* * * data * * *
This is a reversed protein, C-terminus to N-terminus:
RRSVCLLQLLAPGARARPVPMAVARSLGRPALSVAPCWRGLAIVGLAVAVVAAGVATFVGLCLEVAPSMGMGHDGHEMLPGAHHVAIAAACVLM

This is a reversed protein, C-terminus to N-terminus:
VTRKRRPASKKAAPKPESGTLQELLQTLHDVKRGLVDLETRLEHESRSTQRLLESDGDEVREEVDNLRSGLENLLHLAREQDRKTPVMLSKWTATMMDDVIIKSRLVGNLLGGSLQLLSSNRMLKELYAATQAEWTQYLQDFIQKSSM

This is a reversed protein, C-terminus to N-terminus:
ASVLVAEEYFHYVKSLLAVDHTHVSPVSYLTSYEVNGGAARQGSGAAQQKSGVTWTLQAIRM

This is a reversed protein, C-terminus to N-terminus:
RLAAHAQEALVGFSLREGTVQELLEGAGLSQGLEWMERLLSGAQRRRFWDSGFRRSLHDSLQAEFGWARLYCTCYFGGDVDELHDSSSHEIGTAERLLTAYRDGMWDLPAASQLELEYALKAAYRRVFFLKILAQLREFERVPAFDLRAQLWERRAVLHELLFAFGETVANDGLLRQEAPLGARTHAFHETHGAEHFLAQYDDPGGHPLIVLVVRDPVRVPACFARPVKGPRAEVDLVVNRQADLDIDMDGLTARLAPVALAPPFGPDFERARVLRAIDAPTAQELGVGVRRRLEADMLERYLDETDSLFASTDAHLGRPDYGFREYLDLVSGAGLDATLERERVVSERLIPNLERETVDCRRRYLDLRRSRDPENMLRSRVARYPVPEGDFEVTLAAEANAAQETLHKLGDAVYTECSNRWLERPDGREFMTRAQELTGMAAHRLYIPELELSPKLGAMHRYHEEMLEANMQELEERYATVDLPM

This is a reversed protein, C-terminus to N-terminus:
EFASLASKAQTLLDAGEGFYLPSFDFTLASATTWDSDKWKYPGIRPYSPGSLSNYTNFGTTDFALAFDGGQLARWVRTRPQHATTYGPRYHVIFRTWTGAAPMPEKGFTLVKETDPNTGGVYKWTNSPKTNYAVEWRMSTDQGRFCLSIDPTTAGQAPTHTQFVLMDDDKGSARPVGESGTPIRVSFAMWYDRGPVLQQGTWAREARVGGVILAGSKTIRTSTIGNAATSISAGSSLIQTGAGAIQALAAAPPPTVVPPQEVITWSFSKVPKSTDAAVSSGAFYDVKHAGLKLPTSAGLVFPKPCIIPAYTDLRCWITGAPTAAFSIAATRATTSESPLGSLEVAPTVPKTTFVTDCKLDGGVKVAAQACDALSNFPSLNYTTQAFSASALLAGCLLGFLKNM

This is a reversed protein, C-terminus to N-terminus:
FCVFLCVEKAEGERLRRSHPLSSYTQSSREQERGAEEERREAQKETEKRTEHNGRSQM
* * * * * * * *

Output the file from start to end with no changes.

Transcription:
This is a reversed protein, C-terminus to N-terminus:
RRSVCLLQLLAPGARARPVPMAVARSLGRPALSVAPCWRGLAIVGLAVAVVAAGVATFVGLCLEVAPSMGMGHDGHEMLPGAHHVAIAAACVLM

This is a reversed protein, C-terminus to N-terminus:
VTRKRRPASKKAAPKPESGTLQELLQTLHDVKRGLVDLETRLEHESRSTQRLLESDGDEVREEVDNLRSGLENLLHLAREQDRKTPVMLSKWTATMMDDVIIKSRLVGNLLGGSLQLLSSNRMLKELYAATQAEWTQYLQDFIQKSSM

This is a reversed protein, C-terminus to N-terminus:
ASVLVAEEYFHYVKSLLAVDHTHVSPVSYLTSYEVNGGAARQGSGAAQQKSGVTWTLQAIRM

This is a reversed protein, C-terminus to N-terminus:
RLAAHAQEALVGFSLREGTVQELLEGAGLSQGLEWMERLLSGAQRRRFWDSGFRRSLHDSLQAEFGWARLYCTCYFGGDVDELHDSSSHEIGTAERLLTAYRDGMWDLPAASQLELEYALKAAYRRVFFLKILAQLREFERVPAFDLRAQLWERRAVLHELLFAFGETVANDGLLRQEAPLGARTHAFHETHGAEHFLAQYDDPGGHPLIVLVVRDPVRVPACFARPVKGPRAEVDLVVNRQADLDIDMDGLTARLAPVALAPPFGPDFERARVLRAIDAPTAQELGVGVRRRLEADMLERYLDETDSLFASTDAHLGRPDYGFREYLDLVSGAGLDATLERERVVSERLIPNLERETVDCRRRYLDLRRSRDPENMLRSRVARYPVPEGDFEVTLAAEANAAQETLHKLGDAVYTECSNRWLERPDGREFMTRAQELTGMAAHRLYIPELELSPKLGAMHRYHEEMLEANMQELEERYATVDLPM

This is a reversed protein, C-terminus to N-terminus:
EFASLASKAQTLLDAGEGFYLPSFDFTLASATTWDSDKWKYPGIRPYSPGSLSNYTNFGTTDFALAFDGGQLARWVRTRPQHATTYGPRYHVIFRTWTGAAPMPEKGFTLVKETDPNTGGVYKWTNSPKTNYAVEWRMSTDQGRFCLSIDPTTAGQAPTHTQFVLMDDDKGSARPVGESGTPIRVSFAMWYDRGPVLQQGTWAREARVGGVILAGSKTIRTSTIGNAATSISAGSSLIQTGAGAIQALAAAPPPTVVPPQEVITWSFSKVPKSTDAAVSSGAFYDVKHAGLKLPTSAGLVFPKPCIIPAYTDLRCWITGAPTAAFSIAATRATTSESPLGSLEVAPTVPKTTFVTDCKLDGGVKVAAQACDALSNFPSLNYTTQAFSASALLAGCLLGFLKNM

This is a reversed protein, C-terminus to N-terminus:
FCVFLCVEKAEGERLRRSHPLSSYTQSSREQERGAEEERREAQKETEKRTEHNGRSQM